[5]      Rugby Advertiser, Saturday, 21 December 1918.

[6]      Coventry Evening Telegraph, Wednesday, 8 January 1919.

[7]      Queen Mary’s Dolls’ House was built in the early 1920s, completed in 1924, for Queen Mary, the wife of King George V.

[8]      Fargo Camp (Larkhill) was a hospital established at the army base in Wiltshire.  It had 1037 beds.

[9]      Rugby Advertiser, Saturday, 9 November 1918.

23rd Jun 1917. Heavy Thunderstorm, Soldier killed at Ryton-on-Dunsmore


The brilliant and summer-like weather which prevailed last week culminated on Saturday in a shade temperature of 87 degrees. In the evening a thunderstorm passed over the district, accompanied by a moderate but welcome rainfall. On Sunday the temperature was 2 or 3 degrees lower, but the atmosphere was still more oppressive. During the morning heavy peals of thunder were heard at a distance, and a little after three o’clock in the afternoon there was a recurrence of these, and the discharges continued without intermission till about eight o’clock. The thunder clouds seemed to be circling round the country north and west of Rugby, and the storm was raging with great violence in the direction of Coventry. At length between five and six o’clock—it took a course over Rugby and the immediate neighbourhood, and rain fell more or less heavily till shortly before eight o’clock, when the climax came in a remarkable bombardment from above. People were startled by a sudden rattling on roofs, windows, and glass-houses-the noise amounting almost to a roar—and hailstones of abnormal size were seen to be crashing down from the clouds. This lasted about five minutes, is which time the ground was well covered with the icy missiles.

The full force of the storm was experienced at Bourton. Some of the hailstones that fell there weighed between 2 and 3ozs, and considerable damage was done to property and growing crops. At Bourton Hall, the residence of Mr F J Shaw, several hundred panes of glass were smashed, and the windows of numerous other houses were broken. The large hailstones tore off the young shoots of fruit trees, strawberries, cucumbers, and kidney beans, and flattened out a large quantity of mowing grass. A great many hailstones were as large as walnuts, and some measured more than 2ins. across. For a short time the wind blew with great force, and an umbrella in the hands of a pedestrian was quickly torn to ribbons. Windows at Draycote Chapel were broken.

At Dunchurch considerable damage was done to crops and glass. No less than 120 panes of glass in windows and greenhouses were broken on Mr Mallam’s School premises. At Dunchurch Lodge and Bilton Grange the glass also suffered badly, some 400 broken panes being counted at the latter place. Windows at the church were broken, and a large piece of lead was torn from the roof. Some of the masses of hail that fell here measured from 2 to 2¼ inches in diameter, and weighed nearly 3ozs.

At Bilton measurements of hailstones taken about ten minutes after the cessation of the storm were from three-quarters of an inch to an inch and a quarter diameter. A fine oak tree on the main road between Bilton and Cawston was struck by lightning and badly seamed.

At Newbold-on-Avon a chimney stack at the Vicarage was split by the lightning, but, unfortunately, the debris instead of penetrating the roof, lodged against another chimney. The electricity passing along the bell-wires fused some of them, and also caused damage to the wall paper in several rooms. Several trees in the neighbourhood were struck.

At Marton a lot of damage was done by the enormous hailstones to windows and greenhouses, and potato tops on many plots were badly cut about. Some hailstones measured six inches in circumference. A thunderbolt was seen to fall in a field belonging to Mr Steane near the church.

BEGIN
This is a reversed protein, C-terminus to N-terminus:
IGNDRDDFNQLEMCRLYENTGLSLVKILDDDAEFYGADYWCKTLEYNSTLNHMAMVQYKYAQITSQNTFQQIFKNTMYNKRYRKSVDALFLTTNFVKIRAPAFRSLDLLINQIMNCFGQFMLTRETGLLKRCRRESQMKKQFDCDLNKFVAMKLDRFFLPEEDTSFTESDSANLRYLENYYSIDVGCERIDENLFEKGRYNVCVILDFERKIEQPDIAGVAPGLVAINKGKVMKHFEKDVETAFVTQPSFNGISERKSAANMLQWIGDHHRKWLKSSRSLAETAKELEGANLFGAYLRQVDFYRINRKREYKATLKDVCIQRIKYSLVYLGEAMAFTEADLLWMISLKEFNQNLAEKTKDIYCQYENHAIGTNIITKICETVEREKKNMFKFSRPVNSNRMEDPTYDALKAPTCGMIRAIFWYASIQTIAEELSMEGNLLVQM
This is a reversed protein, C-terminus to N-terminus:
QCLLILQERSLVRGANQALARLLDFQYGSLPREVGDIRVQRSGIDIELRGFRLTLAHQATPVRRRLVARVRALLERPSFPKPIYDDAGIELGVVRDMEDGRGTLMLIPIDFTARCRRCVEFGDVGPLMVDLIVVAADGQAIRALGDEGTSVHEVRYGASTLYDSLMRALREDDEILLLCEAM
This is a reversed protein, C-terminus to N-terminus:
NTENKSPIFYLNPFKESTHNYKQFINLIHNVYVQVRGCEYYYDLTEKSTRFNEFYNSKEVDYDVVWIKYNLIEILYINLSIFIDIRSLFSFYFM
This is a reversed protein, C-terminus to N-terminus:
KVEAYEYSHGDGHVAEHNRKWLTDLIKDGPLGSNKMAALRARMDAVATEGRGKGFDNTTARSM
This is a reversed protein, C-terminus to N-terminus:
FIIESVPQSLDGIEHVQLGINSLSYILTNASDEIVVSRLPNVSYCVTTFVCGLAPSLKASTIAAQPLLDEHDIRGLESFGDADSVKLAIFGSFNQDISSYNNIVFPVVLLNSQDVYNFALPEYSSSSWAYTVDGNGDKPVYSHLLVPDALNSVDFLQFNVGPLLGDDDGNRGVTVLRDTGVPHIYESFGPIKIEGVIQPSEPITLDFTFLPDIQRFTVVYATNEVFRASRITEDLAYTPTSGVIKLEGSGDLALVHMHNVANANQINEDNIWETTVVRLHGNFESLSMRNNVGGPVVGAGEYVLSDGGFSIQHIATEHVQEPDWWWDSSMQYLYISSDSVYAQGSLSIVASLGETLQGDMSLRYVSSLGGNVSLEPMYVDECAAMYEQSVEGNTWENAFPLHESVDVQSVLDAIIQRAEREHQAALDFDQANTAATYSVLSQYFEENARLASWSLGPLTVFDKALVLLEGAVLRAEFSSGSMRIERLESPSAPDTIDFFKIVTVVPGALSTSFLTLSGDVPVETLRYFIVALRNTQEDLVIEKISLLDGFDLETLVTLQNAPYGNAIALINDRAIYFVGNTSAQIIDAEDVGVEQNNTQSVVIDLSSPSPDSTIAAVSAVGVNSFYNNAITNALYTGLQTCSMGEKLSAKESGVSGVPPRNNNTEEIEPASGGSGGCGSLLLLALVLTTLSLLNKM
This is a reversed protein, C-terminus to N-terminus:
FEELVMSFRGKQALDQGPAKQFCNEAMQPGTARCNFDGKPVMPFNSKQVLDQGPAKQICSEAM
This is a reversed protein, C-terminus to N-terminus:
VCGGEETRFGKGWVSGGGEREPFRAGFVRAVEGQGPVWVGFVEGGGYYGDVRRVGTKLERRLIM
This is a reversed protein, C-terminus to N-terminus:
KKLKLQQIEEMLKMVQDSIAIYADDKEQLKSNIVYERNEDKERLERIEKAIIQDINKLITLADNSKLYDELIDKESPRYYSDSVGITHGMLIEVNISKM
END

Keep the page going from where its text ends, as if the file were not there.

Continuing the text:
The gable end of the Chequers Inn at Lilbourne, occupied by Mrs Rouse, was struck and a number of slates were displaced.


A sad fatality occurred at Ryton-on-Dunsmore during the storm on Sunday evening to Pte J Stephens, of the Devonshire Regiment, a farm hand who had been working for Mr T Pearman as a substitute. At the inquest on Tuesday Mr E Bagshaw was foreman of the jury.—Pte J James, also of the Devonshire Regiment who had been working with deceased for a fortnight, said he went to evening service at Wolston Church, and on returning to meet Stephens as arranged, found him lying dead under a tree by the roadside.—Laura Mead, of Ryton, who was cycling with a friend, said she went under an elm tree for shelter. Stephens was also there and he advised them to “ hop to Ryton Vicarage, or they would get very wet.” They acted upon his advise, but did not know why he stayed himself. Witness heard afterwards that he had been killed.—Amy Redhouse, also of Ryton, stated that she was cycling home from Wolston with a friend after the storm, and just before reaching the London Road, about 8.15 p.m, saw deceased lying under a tree. By the appearances, she concluded that he had been struck by lightning, and at once rode to inform P.C Jenson at Stretton. This officer described exactly the position in which he found the body feet towards the road and body and head towards the elm tree-and said deceased had evidently fallen exactly where he stood. His hat was split right round the brim and the stiffening wire was torn out. The hair at the back of the head was singed, but there were no other traces of burning. Several nails had been driven out of his boots. About 4½ft. from the tree the road was torn up in the shape of a V to a depth of 1½Ft to 2½ ft, and there were also marks on the tree. Witness was complimented by the Coroner for the excellent description he had given, and also thanked Miss Mead for the trouble she took. He remarked that it was curious that deceased warned the ladies, but did not move away himself. He was evidently willing to take a risk. A verdict of “ Death through being struck by lightning ” was returned.-The jury expressed their sympathy with the widow, and returned their fees for her. A Ryton resident added 5s, and the Coroner said he was also pleased to subscribe.